By Farshid Motahari, DPA,
Kish Island (Iran) : While women in the Iranian capital Tehran are meticulously checked by vice squads for any lapse in the Islamic dress code, those holidaying on Kish Island in the country’s south have a temporary timeout in this regard.
“It is such a pleasure to have the scarf so loose on your head and enjoy the sun and wind on your hair. Although only temporary but still it is such a nice timeout for us,” said 24-year-old Salomeh who together with her friends, is spending some days on the Gulf island.
Back in Tehran where she lives, Salomeh has several times had problems with the vice squad over not sufficiently observing the dress code.
“Once I was even temporarily arrested and only released after I signed a document guaranteeing to fully observe the dress codes in the future which I of course did not,” she said.
Women in Iran have to wear a headscarf and long gown to hide hair and body contours.
Although the head of the Kish Free Trade Organisation Davoud Madadi does not want to overexpose the liberal image of Kish saying that “people are just casual here”, most of the female tourists consider the control on Kish Island far easier than at least in Tehran.
More than 1.5 million Iranian tourists visit the island per year, many of them because of the easy atmosphere.
“We are not so strict here and want the people to relax for a few days in a different atmosphere than back home,” said a local official who however insisted on not being named.
Not only is the dress code much more lax than back in Tehran, single women can go out with single men, some of them even hand in hand in the shopping malls and on the beach.
“I came here (from Tehran) with my best friend and our girlfriends. We have our own rooms in a hotel but nobody has checked so far who goes into which room,” says 26-year-old Behzad who came to Kish to go diving.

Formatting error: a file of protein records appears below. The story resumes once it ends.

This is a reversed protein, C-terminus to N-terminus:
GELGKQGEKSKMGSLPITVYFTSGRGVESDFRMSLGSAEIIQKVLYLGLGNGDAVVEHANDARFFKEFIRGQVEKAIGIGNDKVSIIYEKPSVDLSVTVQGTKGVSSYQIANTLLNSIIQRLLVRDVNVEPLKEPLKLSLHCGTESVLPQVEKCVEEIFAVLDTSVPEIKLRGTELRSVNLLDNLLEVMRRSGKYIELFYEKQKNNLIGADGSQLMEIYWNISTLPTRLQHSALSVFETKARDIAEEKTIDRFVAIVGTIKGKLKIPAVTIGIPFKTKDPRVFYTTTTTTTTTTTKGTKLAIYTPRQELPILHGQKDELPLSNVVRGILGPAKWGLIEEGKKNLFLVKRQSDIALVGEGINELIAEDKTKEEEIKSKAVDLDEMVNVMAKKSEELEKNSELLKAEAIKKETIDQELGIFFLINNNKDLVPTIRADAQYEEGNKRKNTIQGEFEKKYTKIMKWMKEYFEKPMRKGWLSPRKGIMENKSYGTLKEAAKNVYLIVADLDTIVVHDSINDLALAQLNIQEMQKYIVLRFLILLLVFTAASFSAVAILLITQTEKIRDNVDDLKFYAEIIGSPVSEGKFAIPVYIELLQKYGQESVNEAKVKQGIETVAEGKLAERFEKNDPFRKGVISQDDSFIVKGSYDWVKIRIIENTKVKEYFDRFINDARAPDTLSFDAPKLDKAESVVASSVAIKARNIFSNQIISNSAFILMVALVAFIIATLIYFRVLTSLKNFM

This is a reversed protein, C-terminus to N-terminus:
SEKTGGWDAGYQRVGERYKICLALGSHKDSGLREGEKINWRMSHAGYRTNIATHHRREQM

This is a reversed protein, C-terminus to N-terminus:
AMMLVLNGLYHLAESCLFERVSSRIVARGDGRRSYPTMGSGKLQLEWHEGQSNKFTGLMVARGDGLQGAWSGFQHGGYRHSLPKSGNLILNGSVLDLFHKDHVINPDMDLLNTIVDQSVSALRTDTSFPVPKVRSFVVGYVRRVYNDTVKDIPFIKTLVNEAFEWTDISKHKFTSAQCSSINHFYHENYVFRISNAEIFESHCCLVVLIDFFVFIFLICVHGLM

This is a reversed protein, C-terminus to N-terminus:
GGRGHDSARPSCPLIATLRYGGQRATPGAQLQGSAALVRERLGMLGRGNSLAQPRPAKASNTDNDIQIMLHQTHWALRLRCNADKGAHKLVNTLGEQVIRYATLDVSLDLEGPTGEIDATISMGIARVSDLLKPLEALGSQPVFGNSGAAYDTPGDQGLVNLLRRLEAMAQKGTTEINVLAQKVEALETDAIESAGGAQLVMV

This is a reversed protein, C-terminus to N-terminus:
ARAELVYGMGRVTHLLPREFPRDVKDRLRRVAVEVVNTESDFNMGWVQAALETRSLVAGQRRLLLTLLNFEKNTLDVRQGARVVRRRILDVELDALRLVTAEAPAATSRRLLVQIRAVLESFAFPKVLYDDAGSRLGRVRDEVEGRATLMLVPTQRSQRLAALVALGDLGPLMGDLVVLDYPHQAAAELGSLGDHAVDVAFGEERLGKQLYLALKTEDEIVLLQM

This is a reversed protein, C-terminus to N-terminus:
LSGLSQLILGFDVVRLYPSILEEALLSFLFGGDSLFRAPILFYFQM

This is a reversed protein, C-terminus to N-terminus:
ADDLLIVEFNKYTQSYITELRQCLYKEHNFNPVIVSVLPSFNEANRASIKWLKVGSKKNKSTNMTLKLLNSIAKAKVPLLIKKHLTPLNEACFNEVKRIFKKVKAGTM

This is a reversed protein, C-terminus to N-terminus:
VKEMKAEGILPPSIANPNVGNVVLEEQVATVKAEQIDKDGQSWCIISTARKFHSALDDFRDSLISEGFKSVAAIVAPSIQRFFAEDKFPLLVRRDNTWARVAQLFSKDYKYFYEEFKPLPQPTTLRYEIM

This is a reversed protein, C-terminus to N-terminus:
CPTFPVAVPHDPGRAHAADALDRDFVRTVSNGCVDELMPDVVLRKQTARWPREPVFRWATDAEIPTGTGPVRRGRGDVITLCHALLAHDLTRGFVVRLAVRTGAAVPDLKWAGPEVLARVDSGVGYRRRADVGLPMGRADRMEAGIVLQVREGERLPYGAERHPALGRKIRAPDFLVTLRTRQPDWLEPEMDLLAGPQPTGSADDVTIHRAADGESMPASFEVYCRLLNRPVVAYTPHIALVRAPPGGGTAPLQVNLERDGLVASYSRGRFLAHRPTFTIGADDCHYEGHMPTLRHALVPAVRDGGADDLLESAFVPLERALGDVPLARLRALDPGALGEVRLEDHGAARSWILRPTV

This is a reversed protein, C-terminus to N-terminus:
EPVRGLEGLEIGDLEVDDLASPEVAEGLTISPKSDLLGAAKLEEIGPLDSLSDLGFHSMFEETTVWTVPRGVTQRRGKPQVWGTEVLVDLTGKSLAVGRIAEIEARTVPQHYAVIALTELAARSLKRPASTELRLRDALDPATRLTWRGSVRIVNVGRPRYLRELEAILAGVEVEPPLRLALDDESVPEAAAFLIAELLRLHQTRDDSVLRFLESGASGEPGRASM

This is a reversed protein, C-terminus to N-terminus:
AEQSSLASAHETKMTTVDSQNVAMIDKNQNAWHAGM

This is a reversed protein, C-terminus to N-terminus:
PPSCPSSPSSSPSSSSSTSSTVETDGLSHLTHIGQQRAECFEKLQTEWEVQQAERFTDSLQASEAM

With an area of 92 sq km, Kish Island is a free-trade zone with numerous malls and a range of entertainment, including diving and live music concerts. Although pop music is officially banned in Islamic Iran, various music concerts are held on the island.
At the Parmis Hotel, the band “Spaghetti House” suddenly broke into the Roger Waters song “Another Brick in the Wall”.
“We also have Pink Floyd here in Kish,” the restaurant waiter told the delighted guests.
Men avail themselves of the liberal environment on the island as well and wear sleeveless shirts and Bermudas, which none of them would dare to do in Tehran or other big cities.
“So far the disciplinary forces have not protested. I hope it stays this way,” said Benyamin, a student from Tehran.
A local hotel manager said that huge investments have been made to turn the island into a tourism centre.
“One report on women being bothered by vice squads, and business here would collapse and cause problems for both investors and the government,” the manager said.
The women holidaying on Kish Island welcome the easy regulations, but at the same time have alternative plans if the situation changes.
“I prefer to have vacations inside my own country and let the money go into the pockets of Iranians rather than foreigners,” said Minou, a 38-year-old housewife from Tehran.
“But if (vice squads) bother me or my daughter just because a few strands of hair were seen under our scarves, then I would not hesitate to go again to Turkey or Dubai,” she added.